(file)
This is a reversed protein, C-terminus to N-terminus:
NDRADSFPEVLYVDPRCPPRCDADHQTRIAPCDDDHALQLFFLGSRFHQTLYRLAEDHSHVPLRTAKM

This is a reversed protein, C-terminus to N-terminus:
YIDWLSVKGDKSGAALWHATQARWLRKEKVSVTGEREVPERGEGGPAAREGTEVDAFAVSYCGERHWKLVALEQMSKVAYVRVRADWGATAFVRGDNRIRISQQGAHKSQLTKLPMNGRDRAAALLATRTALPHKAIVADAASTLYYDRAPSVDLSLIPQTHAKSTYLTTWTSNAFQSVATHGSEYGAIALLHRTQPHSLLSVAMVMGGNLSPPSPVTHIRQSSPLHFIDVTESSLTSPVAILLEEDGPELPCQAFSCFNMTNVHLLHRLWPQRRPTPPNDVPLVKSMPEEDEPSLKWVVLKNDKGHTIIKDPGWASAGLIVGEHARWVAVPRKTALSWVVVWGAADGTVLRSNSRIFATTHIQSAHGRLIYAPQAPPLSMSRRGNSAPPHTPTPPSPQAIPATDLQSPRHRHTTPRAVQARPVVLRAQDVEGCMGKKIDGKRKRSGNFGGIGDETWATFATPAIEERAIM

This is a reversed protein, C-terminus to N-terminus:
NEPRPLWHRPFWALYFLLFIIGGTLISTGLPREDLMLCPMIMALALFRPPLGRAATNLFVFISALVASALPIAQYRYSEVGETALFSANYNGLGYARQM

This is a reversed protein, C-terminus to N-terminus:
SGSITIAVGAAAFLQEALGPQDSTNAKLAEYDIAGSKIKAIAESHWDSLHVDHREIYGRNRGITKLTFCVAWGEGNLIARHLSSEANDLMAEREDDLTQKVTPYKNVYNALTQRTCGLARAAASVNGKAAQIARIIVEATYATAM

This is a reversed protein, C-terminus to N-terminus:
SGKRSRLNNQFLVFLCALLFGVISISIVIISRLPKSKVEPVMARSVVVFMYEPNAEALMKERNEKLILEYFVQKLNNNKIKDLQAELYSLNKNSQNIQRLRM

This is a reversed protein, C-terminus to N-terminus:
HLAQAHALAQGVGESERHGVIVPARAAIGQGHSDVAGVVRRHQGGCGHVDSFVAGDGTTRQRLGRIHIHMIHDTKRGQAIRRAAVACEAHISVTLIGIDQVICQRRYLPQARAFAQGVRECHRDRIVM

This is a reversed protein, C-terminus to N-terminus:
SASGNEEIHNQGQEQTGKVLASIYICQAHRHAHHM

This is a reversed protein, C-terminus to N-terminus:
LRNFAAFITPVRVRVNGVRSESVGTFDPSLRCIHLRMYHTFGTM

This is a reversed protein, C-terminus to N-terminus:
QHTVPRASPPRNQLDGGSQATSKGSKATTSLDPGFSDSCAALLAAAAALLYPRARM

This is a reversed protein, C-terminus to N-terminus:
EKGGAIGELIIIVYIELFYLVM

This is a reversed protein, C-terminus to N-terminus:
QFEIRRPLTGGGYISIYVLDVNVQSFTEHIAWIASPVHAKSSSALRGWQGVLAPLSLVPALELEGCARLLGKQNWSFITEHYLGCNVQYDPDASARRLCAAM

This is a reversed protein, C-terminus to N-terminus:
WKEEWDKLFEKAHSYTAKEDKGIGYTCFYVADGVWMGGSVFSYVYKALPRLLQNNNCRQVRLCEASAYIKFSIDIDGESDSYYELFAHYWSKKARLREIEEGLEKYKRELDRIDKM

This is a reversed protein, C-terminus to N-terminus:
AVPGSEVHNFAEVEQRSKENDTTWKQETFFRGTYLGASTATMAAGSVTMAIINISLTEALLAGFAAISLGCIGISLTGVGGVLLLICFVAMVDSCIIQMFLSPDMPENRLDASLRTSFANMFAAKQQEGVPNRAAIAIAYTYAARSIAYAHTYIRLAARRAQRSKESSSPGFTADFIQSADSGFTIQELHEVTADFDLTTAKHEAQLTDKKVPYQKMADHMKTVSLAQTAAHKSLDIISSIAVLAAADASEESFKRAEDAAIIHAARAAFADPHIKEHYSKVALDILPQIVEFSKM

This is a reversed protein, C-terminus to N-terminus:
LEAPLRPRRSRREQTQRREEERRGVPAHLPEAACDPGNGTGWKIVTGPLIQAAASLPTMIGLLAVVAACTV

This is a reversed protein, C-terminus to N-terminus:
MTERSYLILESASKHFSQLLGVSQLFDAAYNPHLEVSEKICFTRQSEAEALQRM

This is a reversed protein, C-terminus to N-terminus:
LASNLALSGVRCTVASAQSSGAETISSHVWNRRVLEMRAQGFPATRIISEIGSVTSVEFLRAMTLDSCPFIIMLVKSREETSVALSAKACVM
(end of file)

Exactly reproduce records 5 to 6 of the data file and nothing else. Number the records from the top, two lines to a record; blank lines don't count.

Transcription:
This is a reversed protein, C-terminus to N-terminus:
SGKRSRLNNQFLVFLCALLFGVISISIVIISRLPKSKVEPVMARSVVVFMYEPNAEALMKERNEKLILEYFVQKLNNNKIKDLQAELYSLNKNSQNIQRLRM

This is a reversed protein, C-terminus to N-terminus:
HLAQAHALAQGVGESERHGVIVPARAAIGQGHSDVAGVVRRHQGGCGHVDSFVAGDGTTRQRLGRIHIHMIHDTKRGQAIRRAAVACEAHISVTLIGIDQVICQRRYLPQARAFAQGVRECHRDRIVM